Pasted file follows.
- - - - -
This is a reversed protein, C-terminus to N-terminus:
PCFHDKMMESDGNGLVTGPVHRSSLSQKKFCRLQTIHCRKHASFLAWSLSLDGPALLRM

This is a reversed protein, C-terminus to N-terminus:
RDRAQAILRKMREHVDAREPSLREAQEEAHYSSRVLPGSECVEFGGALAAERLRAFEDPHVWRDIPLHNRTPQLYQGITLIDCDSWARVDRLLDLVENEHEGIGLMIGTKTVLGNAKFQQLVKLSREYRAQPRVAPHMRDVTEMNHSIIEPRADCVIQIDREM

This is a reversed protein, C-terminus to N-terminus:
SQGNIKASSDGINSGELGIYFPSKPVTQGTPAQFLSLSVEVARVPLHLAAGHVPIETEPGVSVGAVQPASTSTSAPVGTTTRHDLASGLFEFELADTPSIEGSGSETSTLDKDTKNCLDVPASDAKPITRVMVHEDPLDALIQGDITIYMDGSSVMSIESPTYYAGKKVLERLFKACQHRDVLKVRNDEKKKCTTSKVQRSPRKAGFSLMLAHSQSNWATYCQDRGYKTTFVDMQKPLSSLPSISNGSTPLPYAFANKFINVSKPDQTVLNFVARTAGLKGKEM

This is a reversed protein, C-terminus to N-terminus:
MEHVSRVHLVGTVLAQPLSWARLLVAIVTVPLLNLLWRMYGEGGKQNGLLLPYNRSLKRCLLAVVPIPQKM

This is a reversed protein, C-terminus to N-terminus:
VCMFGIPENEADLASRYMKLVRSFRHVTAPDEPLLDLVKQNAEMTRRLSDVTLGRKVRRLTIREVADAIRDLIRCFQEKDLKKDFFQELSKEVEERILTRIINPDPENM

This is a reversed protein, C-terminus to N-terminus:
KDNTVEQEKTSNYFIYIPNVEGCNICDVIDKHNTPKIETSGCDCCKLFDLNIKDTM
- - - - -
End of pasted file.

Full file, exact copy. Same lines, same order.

This is a reversed protein, C-terminus to N-terminus:
PCFHDKMMESDGNGLVTGPVHRSSLSQKKFCRLQTIHCRKHASFLAWSLSLDGPALLRM

This is a reversed protein, C-terminus to N-terminus:
RDRAQAILRKMREHVDAREPSLREAQEEAHYSSRVLPGSECVEFGGALAAERLRAFEDPHVWRDIPLHNRTPQLYQGITLIDCDSWARVDRLLDLVENEHEGIGLMIGTKTVLGNAKFQQLVKLSREYRAQPRVAPHMRDVTEMNHSIIEPRADCVIQIDREM

This is a reversed protein, C-terminus to N-terminus:
SQGNIKASSDGINSGELGIYFPSKPVTQGTPAQFLSLSVEVARVPLHLAAGHVPIETEPGVSVGAVQPASTSTSAPVGTTTRHDLASGLFEFELADTPSIEGSGSETSTLDKDTKNCLDVPASDAKPITRVMVHEDPLDALIQGDITIYMDGSSVMSIESPTYYAGKKVLERLFKACQHRDVLKVRNDEKKKCTTSKVQRSPRKAGFSLMLAHSQSNWATYCQDRGYKTTFVDMQKPLSSLPSISNGSTPLPYAFANKFINVSKPDQTVLNFVARTAGLKGKEM

This is a reversed protein, C-terminus to N-terminus:
MEHVSRVHLVGTVLAQPLSWARLLVAIVTVPLLNLLWRMYGEGGKQNGLLLPYNRSLKRCLLAVVPIPQKM

This is a reversed protein, C-terminus to N-terminus:
VCMFGIPENEADLASRYMKLVRSFRHVTAPDEPLLDLVKQNAEMTRRLSDVTLGRKVRRLTIREVADAIRDLIRCFQEKDLKKDFFQELSKEVEERILTRIINPDPENM

This is a reversed protein, C-terminus to N-terminus:
KDNTVEQEKTSNYFIYIPNVEGCNICDVIDKHNTPKIETSGCDCCKLFDLNIKDTM